Europe bulls wrong-footed by market falls


Global markets have been slapped around of late, with Europe bearing the brunt of the selling. Escalating geopolitical tensions, particularly in Russia, have hit equities, but the performance of other assets indicates more is at play.

One might have expected oil and gold prices to rise, as Russia is a big energy producer and gold is seen as a safe-haven asset. Instead, both have dropped in recent months.

Perhaps the main reason for the equity declines – Germany’s Dax has fallen 10 per cent since June, making it an official correction – is that wrong-footed investors were unprepared for the unexpected. In June, Merrill Lynch’s monthly fund manager survey found a net 43 per cent were overweight Europe, the second-highest weighting since 2007. Europe had been the most-favoured region for 10 consecutive months.

This was despite rising valuations.

Bespoke Investment Group recently cautioned that the Euro Stoxx 600 traded on a hefty 21 times trailing earnings. Forward estimates look optimistic, given continued drops in European corporate revenues. Similarly, Barclays data indicates Germany’s cyclically adjusted price/earnings ratio is only slightly cheaper than the US, one of the priciest markets in the world.

By last week, just 14 per cent of MSCI Europe stocks traded above their 50-day moving averages. That’s the most oversold reading in a year, and one confirming a welcome diminution of investor froth. Correction time in the US? US declines have been more modest, although there is no shortage of commentators predicting further bloodshed.

Certainly, a decline is overdue. It’s been six months since a 5 per cent pullback – more than twice as long as the historical average. Don’t assume a 10 per cent correction is inevitable, however. It’s been almost three years since stocks corrected, which is abnormally long, but it’s also a technicality, given markets fell 9.9 per cent in 2012.

Markets are up 55 per cent since then, which is actually “fairly typical” outside of recessions, Deutsche Bank said last week. Corrections tend to happen in clusters, it says, usually near recessions and very rarely when unemployment figures are falling. During the long business cycles of the 1960s, 1980s, 1990s and 2000s, market rallies averaged 110 per cent and lasted four years.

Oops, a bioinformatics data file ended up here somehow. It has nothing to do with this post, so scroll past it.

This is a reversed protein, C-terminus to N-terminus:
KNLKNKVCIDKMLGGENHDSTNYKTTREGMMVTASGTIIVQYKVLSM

In short, says Deutsche, unless a negative economic shock occurs, expect a quick rebound.

Rate hikes do not spell doom US investors are also preoccupied with the threat of rising interest rates, now that a 2015 hike is increasingly likely. Rising rates need not spell doom, however.

Blackstone’s Byron Wien recently cited a Ned Davis Research study which found that the S&P 500 typically falls by about 5 per cent following the first rate rise before rebounding higher.

Similarly, money manager Barry Ritholtz notes stocks have advanced in about 75 per cent of rate-rising periods. These stock gains averaged 21 per cent, and usually occurred when inflation was subdued and rates were increasing from low levels.

As for the periods where rates rose and stocks fell, this tended to happen in recessionary and inflationary environments.

Today’s environment mirrors the former case, says Ritholtz, indicating rising rates shouldn’t damage either the economy or equity markets.

Bulls relieved by earnings Investors may be fighting worries on multiple fronts, but the earnings picture has at least provided some comfort.

About 70 per cent of S&P 500 companies reporting so far have beaten estimates.

In itself, that’s no cause for celebration – company guidance is invariably conservative, allowing the vast majority to beat low-balled estimates. Barclays notes that over the past four quarters, estimates fell an average of 6 per cent in the run-up to earnings.

In the first quarter of 2014, estimates fell by 7.5 per cent.

In the latest quarter, however, estimates declined by a more lowly 3.5 per cent, with many analysts deciding against any downward revisions.

Now, it’s not as if companies are blowing past estimates. Still, the earnings beat rate is remaining consistently high, despite more minor estimate adjustments, so bulls can only hope earnings season continues in this vein.

Hedge funds continue to disappoint on results side It’s shaping up to be yet another bad year for hedge funds.

A quarter have lost money this year, data provider Preqin estimated recently, with overall gains averaging just 3.2 per cent.

Hedge fund managers don’t expect the situation to improve, two-thirds saying they expected gains of less than 6 per cent in 2014.

Their investors, however, remain hopeful – of 100 investors polled by Preqin, not one expected managers to record flat or negative returns.

Ignorance is bliss, but very costly, given hedge funds’ steep fees.

Given they have underperformed every year since 2008, investors’ blind optimism and seemingly endless patience is getting increasingly difficult to understand.

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